Starting from Lotus Pond in Zuoying District, we pedaled southward along Love River, all the way to the True Love Ferry Pier – a distance of 31.2km – and then on to the Former British Consular Residence, a 132-year-old landmark that overlooks the mouth of Kaohsiung's busy harbor. The bicycles we used were rented from a station along Kaohsiung City Government's C-Bike network.

Lotus Pond has been drawing tourists for decades, and arriving on a typical winter morning – which in south Taiwan means gentle sunshine and comfortable temperatures – it wasn't hard to see why. This 42-hectare body of water is perfectly complemented by nearby hills, but it's the surrounding religious architecture which makes it truly special. If a criticism can be made, it's that there aren't many lotuses in Lotus Pond!

After renting our bikes at the rental station on the eastern shore, we headed to the pond’s northern end to visit the Confucius Temple. It's said to be the largest Confucian shrine in Taiwan, and if you have a particular interest in the sage and his disciples, you'll learn a lot from the information panels here.

Heading south along the western shore, we made Yuandi Temple our next stop. But instead of going inside, we headed out along the nearby pier toward Lotus Pond's most striking landmark, a 22m-high statue of the Lord of the North Pole. He's believed to take a special interest in the well-being of butchers, sailors, and children, and to keep his followers safe from fire.

In the modest shrine directly beneath the base, we found the snake and turtle icons which symbolize the lord's faithful servants. The former is especially lifelike; it's sometimes mistaken by foreign visitors for a living serpent, perhaps because it's kept in a glass case beside which worshipers leave real eggs as offerings...

To read the remaining two thirds of this article, go here. It's also in the March/April 2012 issue of Travel in Taiwan, a free magazine you can pick up at major hotels, tourist information offices and airports in the ROC. The photo above, which comes courtesy of the magazine, shows me on the left, along with Sunny Su, the magazine's managing editor.

Thursday, March 1, 2012

The Collector: Paul Overmaat and his maps (Taiwan Review)

When the National Museum of Taiwan History (NMTH) was formally opened in Tainan City, southern Taiwan on October 29, 2011, one of the guests of honor was a 61-year-old Dutchman, Paul J. J. Overmaat.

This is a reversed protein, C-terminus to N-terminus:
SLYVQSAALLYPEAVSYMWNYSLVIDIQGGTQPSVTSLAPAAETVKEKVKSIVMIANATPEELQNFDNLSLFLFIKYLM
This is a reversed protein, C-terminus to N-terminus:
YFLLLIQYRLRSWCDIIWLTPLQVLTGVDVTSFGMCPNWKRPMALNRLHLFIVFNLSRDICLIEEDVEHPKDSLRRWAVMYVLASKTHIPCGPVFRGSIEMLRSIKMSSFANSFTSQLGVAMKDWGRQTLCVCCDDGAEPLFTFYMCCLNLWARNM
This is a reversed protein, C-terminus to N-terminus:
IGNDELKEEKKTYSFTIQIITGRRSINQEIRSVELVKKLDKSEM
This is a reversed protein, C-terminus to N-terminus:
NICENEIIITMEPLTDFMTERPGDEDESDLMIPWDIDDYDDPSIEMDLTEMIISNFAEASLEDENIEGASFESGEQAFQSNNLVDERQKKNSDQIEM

Overmaat is not a professional scholar of Taiwan’s history, but rather a businessman who spends up to eight months each year outside Taiwan. By his own admission, his grasp of Mandarin Chinese is very poor, and he cannot speak a word of Taiwanese. Yet he has won the respect and friendship of several eminent academics thanks to his passion for collecting Western maps, illustrations and books that relate to Taiwan.

“He has helped the Taiwanese to collect a vast number of precious non-Chinese books and maps about their own history. As illustrative materials, these objects are indeed of priceless value to almost all monographs and books written about Taiwan’s history,” says J. Leonard Blussé, author of several books about East Asia and a professor emeritus of the Institute of History at Leiden University in the Netherlands.

“Every time I am in Taiwan I try to visit him in order to exchange views on his hobby,” Blussé says. “Overmaat has always kept in mind that his collection should serve the public interest, but he will certainly not pay any price for the objects that are offered for sale, as second hand book- and map-sellers have found out,” Blussé says of Overmaat’s business acumen.

Of the 50,000-plus artifacts in the NMTH’s collection, 339 came from Overmaat. Among the items from the Dutchman are 155 maps and 88 books, with most of the remainder being paintings, photographs and other images. 

According to NMTH assistant curator Shih Wen-cheng (石文誠), the value of Overmaat’s collection stems from its focus “on Western historical objects that were written, painted or produced during the 16th to early 20th centuries. These historical resources show different perspectives compared with traditional Chinese historical resources. They help us understand Taiwan’s history and the lifestyles of Taiwanese people in the early days. We have incorporated these Western resources into our exhibitions and publications to help the public better understand Taiwan’s history.”

A stroke of good fortune first sent Overmaat to Asia, and work brought him to Taiwan...

To read the rest of the article, pick up the March issue of Taiwan Review, or go here.